Testing will replace quarantine

GENEVA, 25 November 2020: The International Air Transport Association (IATA) welcomes the publication of the Manual on Testing and Cross Border Risk Management Measures by the International Civil Aviation Organization (ICAO).

The manual provides governments with a risk-based assessment tool for a testing programme that could alleviate quarantine requirements.

It is a critical output produced by the ICAO Collaborative Arrangement for the Prevention and Management of Public Health Events in Civil Aviation. Known as CAPSCA it brings together the expertise of states, public health authorities (the World Health Organization, Centres for Disease Control and Prevention, European Centre for Disease Prevention and Control) and industry experts such as IATA, Airports Council International and International Coordinating Council of Aerospace Industries Associations.

This encouraging progress follows recent comments from the WHO’s International Health Regulations Emergency Committee Chair, Dr Didier Houssin, who foresees a role for testing as a means of reopening international travel without quarantine measures.

“Clearly, the use of the tests is certainly now supposed to have a much larger place compared to quarantine.”

“Momentum is building in support of our call for systematic testing to safely reopen borders without quarantine measures. ICAO, working with health authorities and industry, has produced a high-level framework. Health authorities are beginning to explore how testing could supersede quarantine to stop the cross-border spread of the virus. Encouraging results from testing pilot programs should now give states the confidence to move forward quickly,” said Alexandre de Juniac, IATA’s director-general and CEO.

Testing efficacy

Pilot programs for COVID-19 testing of travellers are beginning to produce encouraging results proving their efficacy.

  • A study on arriving passengers in Toronto tested passengers three times: on arrival, at day seven and at day 14. Just 1% of passengers tested positive over that period, with 70% being detected with the first test. In other words, the study’s results could indicate the potential for about 60 out of every 20,000 travellers to go undetected on arrival, which is significantly lower than the underlying prevalence in Canada.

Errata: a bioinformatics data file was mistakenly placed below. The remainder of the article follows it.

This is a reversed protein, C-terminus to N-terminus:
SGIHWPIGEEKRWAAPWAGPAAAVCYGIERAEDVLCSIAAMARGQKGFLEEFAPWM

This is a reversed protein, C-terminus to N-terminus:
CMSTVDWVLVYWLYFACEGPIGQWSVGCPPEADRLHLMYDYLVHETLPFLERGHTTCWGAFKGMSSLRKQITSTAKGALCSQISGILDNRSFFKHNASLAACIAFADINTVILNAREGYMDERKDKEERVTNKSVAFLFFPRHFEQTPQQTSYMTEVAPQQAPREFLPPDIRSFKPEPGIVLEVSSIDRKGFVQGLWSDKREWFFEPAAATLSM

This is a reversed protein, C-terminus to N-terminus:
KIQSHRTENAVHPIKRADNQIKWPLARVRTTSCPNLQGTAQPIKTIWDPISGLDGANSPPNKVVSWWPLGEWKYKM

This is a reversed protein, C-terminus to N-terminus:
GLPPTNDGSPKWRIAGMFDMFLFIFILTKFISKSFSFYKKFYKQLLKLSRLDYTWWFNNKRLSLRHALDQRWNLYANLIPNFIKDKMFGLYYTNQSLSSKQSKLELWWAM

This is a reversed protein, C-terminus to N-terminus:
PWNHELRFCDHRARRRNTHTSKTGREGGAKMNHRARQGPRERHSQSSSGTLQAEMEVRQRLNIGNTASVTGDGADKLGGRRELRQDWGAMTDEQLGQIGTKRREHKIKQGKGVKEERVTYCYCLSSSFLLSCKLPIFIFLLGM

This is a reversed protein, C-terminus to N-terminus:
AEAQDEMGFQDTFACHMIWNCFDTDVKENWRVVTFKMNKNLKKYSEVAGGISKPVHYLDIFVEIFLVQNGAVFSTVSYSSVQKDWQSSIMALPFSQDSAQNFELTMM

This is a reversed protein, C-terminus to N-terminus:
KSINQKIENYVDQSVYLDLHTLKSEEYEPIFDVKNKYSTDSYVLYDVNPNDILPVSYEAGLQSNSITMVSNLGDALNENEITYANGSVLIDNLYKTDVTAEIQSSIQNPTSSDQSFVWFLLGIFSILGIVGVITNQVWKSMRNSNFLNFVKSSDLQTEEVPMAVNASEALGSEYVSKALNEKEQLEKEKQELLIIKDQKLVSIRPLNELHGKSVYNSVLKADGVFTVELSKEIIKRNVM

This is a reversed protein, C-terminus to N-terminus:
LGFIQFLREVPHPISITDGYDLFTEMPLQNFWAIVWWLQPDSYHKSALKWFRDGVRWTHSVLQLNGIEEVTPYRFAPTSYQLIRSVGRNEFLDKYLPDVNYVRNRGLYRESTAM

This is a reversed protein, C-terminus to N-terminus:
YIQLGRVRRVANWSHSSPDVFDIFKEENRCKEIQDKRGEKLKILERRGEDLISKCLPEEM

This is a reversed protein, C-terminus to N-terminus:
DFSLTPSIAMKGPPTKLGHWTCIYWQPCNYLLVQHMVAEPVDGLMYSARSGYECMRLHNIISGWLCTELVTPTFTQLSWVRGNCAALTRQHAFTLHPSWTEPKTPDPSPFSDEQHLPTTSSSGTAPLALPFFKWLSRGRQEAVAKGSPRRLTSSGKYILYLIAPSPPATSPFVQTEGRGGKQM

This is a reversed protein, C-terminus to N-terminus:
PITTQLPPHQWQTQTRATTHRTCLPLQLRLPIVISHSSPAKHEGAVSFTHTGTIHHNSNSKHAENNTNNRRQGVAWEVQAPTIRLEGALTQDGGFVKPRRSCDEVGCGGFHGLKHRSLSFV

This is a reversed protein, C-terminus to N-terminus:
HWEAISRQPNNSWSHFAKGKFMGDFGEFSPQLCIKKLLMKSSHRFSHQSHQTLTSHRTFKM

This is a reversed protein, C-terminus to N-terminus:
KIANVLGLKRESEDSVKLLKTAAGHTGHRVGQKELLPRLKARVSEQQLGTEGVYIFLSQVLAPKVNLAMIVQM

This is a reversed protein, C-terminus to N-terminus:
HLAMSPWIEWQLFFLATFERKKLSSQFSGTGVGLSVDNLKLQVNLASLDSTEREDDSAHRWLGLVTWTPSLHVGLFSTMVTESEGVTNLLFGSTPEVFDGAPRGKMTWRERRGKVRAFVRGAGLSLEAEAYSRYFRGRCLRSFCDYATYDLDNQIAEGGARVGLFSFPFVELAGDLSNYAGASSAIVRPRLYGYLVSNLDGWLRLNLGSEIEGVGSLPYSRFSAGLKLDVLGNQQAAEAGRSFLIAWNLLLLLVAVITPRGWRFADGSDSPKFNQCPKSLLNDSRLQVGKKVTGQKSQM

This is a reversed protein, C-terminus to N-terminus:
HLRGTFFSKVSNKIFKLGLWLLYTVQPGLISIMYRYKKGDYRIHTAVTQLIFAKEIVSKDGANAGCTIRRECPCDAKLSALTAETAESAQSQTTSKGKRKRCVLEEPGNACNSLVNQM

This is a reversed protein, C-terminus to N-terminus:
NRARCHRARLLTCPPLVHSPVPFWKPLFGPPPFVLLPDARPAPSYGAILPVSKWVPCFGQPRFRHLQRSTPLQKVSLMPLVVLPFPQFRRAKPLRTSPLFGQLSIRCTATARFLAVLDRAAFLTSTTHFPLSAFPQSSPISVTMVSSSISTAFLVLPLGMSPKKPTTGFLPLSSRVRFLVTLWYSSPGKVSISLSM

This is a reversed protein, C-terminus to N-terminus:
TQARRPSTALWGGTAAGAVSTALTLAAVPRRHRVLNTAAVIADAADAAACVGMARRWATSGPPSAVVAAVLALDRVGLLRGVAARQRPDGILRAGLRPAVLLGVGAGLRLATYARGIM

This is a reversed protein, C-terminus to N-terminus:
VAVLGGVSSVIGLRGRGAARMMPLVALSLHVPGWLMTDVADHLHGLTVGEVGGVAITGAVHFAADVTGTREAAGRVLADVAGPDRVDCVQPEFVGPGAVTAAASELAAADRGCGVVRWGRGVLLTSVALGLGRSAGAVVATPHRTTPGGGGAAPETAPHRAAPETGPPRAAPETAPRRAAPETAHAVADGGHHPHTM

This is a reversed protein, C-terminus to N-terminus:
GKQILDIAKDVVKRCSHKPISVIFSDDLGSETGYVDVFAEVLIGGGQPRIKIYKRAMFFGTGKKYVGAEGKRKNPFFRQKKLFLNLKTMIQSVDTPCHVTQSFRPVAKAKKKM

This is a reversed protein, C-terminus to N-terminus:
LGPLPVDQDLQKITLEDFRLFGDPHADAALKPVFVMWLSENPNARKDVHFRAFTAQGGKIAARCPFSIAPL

• A pre-departure testing program for the Milan/Linate-Rome/Fiumicino route detected about 0.8% of passengers with Covid-19. As this level of incidence is considerably higher than the reported prevalence of Covid-19 in Italy at the time, it would appear that not only was testing highly effective in identifying infected travellers but that systematic testing is the best way to detect asymptomatic cases and to break chains of transmission.
  • A soon to be published European study is even more optimistic. It models scenarios for a highly effective testing mechanism. In a low prevalence scenario, there is the potential to see the number of undetected positive cases as few as five per 20,000 travellers, increasing to 25 in high prevalence situations. These levels of incidence are still much lower than the underlying prevalence of Covid-19 in Europe.
  • IATA modelled the testing results to quantify the risk that would remain if systematic pre-departure testing were implemented. Assuming that testing identifies 75% of travellers correctly who have Covid-19 (the effectiveness of the test) from a source population with a prevalence of 0.8% of the population (e.g., similar to Chile), the risk is that 0.06% of passengers would have the disease and go undetected. That would mean 12 undetected positive cases for every 20,000 arriving passengers.


Testing is supported by travellers. An IATA survey revealed that 83% of people would not travel if it required quarantine. It also showed that some 88% of travellers would be willing to be tested if it enabled travel. The same survey also revealed that 65% believe that quarantine should not be necessary if someone tests negative for COVID-19. “Public opinion supports COVID-19 testing. They see it as a far better option compared to quarantine which kills travel. And they feel comfortable that if you are tested and found negative, you don’t need to quarantine,” said de Juniac.

Global standards are needed to transform the many testing pilots and “bubbles” into a global re-start of international flying. To support this IATA is developing:

  • A practical implementation guide for the Manual on Testing and Cross Border Risk Management Measures
  • The IATA Travel Pass to manage COVID-19 test certifications, one of several solutions in development to help manage testing certifications. IATA welcomes the evolution of a competitive market for these solutions that should be cost-effective, global, accurate and interoperable.


IATA urges quick action by governments working with industry to implement a globally harmonized and systematic approach to Covid-19 testing in the travel process.

Travel essentially remains in lockdown. Each day that this situation is prolonged puts more jobs at risk and makes the road to recovery that much more difficult.

Implementation of a globally harmonized systematic testing regime for international travel would complement measures already well established to keep travellers safe. In June, ICAO published Take-off: Guidance for Air Travel through the COVID-19 Public Health Crisiswhich calls on governments to implement a multi-layered approach to sanitary measures throughout the travel process. Mask-wearing is especially key to the Take-off requirements with a strong consensus among recently published studies of air travel and COVID-19 pointing toward the very low risk of inflight transmission (Harvard, TRANSCOM).

View the presentation on Testing and Safely Reopening Borders